August 23, 2021 —
    “Ha ha! You fool! You fell victim to one of the classic blunders – the most famous of which is ‘never get involved in a land war in Asia’ – but only slightly less well-known is this: ‘Never go in against a Sicilian when death is on the line.’”[1] Vizzini forgot to include “never fight a two-front war with your owner and a subcontractor” on his list of classic blunders, but it certainly belongs there. This article examines practical tips and tricks for general contractors to avoid the classic blunder of a two-front war, including recommended contract provisions and sound project documentation practices. Admittedly, general contractors face a wide array of obligations on a project. And perhaps one of the most delicate balancing acts is managing relationships with the owner and your subcontractors. But far too often general contractors find themselves in the difficult position of fighting a two-front war against one (or more) of their subcontractors and the project owner. But this does not always have to be the case—there are ways for general contractors to reduce the risk of finding themselves in a two-front war. And every project does not have to devolve in a circular firing squad with you in the middle. That said, this article comes with the caveat that a general contractor cannot avoid a two-front war in every instance, nor does this article examine every imaginable way to reduce the risk of a two-front war (see e.g. But this article will provide an overview of several key tools that can be used to minimize the risk of falling into a classic blunder. Read the court decision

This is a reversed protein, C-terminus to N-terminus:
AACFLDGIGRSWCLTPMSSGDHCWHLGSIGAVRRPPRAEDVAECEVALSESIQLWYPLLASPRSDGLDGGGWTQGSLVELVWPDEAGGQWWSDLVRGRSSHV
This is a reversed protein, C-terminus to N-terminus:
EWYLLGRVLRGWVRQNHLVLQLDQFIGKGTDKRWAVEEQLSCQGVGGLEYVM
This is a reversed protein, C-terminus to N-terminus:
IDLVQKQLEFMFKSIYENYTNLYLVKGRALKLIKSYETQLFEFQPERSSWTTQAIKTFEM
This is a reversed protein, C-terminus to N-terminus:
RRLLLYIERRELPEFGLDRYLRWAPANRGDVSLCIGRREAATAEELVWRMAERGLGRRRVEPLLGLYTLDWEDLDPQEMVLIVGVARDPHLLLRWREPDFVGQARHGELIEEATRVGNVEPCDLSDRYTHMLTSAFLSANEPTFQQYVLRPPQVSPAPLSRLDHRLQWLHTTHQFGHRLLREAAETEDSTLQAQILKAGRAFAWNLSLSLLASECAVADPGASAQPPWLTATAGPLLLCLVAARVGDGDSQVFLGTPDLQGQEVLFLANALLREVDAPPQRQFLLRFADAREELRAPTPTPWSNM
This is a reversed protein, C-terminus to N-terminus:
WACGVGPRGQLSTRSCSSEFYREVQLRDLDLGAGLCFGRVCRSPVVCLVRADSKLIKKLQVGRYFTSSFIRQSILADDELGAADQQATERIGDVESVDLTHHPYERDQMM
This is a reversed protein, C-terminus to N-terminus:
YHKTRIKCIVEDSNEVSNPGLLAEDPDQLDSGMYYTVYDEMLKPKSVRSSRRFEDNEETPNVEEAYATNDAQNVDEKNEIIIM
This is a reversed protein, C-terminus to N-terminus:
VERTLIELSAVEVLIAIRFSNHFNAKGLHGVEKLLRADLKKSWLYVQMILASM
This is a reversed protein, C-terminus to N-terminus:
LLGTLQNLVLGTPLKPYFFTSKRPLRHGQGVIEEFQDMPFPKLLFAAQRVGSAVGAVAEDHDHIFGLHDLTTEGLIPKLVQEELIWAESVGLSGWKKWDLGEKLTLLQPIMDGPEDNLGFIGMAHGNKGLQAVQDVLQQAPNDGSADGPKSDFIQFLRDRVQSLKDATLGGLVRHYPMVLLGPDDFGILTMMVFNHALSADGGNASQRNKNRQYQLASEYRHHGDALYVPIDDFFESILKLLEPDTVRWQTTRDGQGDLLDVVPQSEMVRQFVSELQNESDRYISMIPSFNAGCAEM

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    Reprinted courtesy of William Underwood, Jones Walker LLP
    Mr. Underwood may be contacted at

    Difficult Task for Court to Analyze Delay and Disorder on Construction Project

    August 23, 2021 —
    One of my favorites quotes from a case, and I am sure others in the construction industry feel the same way or can relate, is from the District of Columbia Court of Appeals in Blake Construction Co., Inc. v. C.J. Coakley Co., Inc., 431 A.2d 569, 575 (D.C. 1981):
    We note parenthetically and at the outset that, except in the middle of a battlefield, nowhere must men coordinate the movement of other men and all materials in the midst of such chaos and with such limited certainty of present facts and future occurrences as in a huge construction project such as the building of this 100 million dollar hospital. Even the most painstaking planning frequently turns out to be mere conjecture and accommodation to changes must necessarily be of the rough, quick and ad hoc sort, analogous to ever-changing commands on the battlefield. Further, it is a difficult task for a court to be able to examine testimony and evidence in the quiet of a courtroom several years later concerning such confusion and then extract from them a determination of precisely when the disorder and constant readjustment, which is to be expected by any subcontractor on a job site, become so extreme, so debilitating and so unreasonable as to constitute a breach of contract between a contractor and a subcontractor.
    Do you agree with this sentiment? The reality is that retrospectively analyzing delay on a complicated construction project with numerous moving parts on a day-by-day, hour-by-hour, basis is no easy feat. It is not easy for the parties and certainly not easy for courts to unravel. With every party claiming delay based on a retrospective analysis there will be another party with either a different delay analysis or providing credible cross examination as to flaws with the delay analysis. The same bodes true with loss of productivity / inefficiency claims and the particular case-specific facts are important, preferably with evidence such as photos, videos, notifications, daily reports, manpower reports, etc., supporting the facts. But the facts are complicated, and the delay analysis is complicated, and it is a difficult task for a trier of fact to unravel these facts. Read the court decision
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    Reprinted courtesy of David Adelstein, Kirwin Norris, P.A.
    Mr. Adelstein may be contacted at